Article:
Why Teens Self-Harm
Let’s talk about why teens self-harm so you as a trusted adult in a teens life can intervene and get the teen the help they’re in need of. We need to be more open about teen mental health in our homes and this is a conversation we need to be having in our schools.
It’s important to understand the signs and symptoms of teens in distress and how best to intervene as their trusted adults.
The Consequences of Self-Harm:Understand that the consequences of this self-harm behavior goes beyond physical harm. It includes depression, anxiety, stress, overwhelming feels, social isolation – isolation is toxic, and can certainly be an increased risk for a suicide attempt. Intervening early can save a life or a future of negative coping and problem-solving skills.
Self-Harm in our CommunitiesSelf-harm is a highly prevalent behavior in our middle school, high schools, on college campuses, and in our communities. It really highlights the fact that we really need to address this behavior and start the conversations in our schools. Our teachers, coaches, and school personnel are so important and vital in the conversation around teen mental health, self-harm, and suicide prevention.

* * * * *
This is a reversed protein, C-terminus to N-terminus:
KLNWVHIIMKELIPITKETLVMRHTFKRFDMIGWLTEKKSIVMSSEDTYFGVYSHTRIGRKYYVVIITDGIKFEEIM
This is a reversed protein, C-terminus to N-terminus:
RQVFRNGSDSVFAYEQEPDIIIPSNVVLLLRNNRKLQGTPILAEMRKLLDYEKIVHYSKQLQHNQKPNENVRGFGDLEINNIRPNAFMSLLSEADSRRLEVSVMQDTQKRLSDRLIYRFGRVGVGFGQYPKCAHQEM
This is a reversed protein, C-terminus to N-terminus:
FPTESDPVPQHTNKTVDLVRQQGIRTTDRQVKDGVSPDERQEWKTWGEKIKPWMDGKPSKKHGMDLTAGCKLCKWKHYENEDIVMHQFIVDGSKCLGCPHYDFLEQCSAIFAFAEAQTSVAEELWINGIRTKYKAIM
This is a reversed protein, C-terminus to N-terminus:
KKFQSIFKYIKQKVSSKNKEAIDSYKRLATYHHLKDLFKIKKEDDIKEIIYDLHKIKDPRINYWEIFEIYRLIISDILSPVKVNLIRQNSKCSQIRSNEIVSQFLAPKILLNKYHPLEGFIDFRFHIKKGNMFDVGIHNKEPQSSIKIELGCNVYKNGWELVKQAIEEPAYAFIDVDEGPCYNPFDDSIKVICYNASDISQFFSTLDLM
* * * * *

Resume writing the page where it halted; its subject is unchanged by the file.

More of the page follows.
Self-Harm is the Primer to SuicideResearchers have speculated that self-harm might prime teens for suicide as long as they’re able to overcome the fear and pain that comes from self-harm. When Jeff ask teens about self-harm and why they haven’t made the forever decision yet, they say, “It would hurt too much.” Or, “I couldn’t do that to my friends, family.” These are major red flags. Jeff says, if a student is self-harming (cutting) and not getting the help they need then two things start to happen:
- The individual starts to tolerate the pain
- The individual starts to justify why taking their life is the right thing to do
Scientists Describe Self-Harm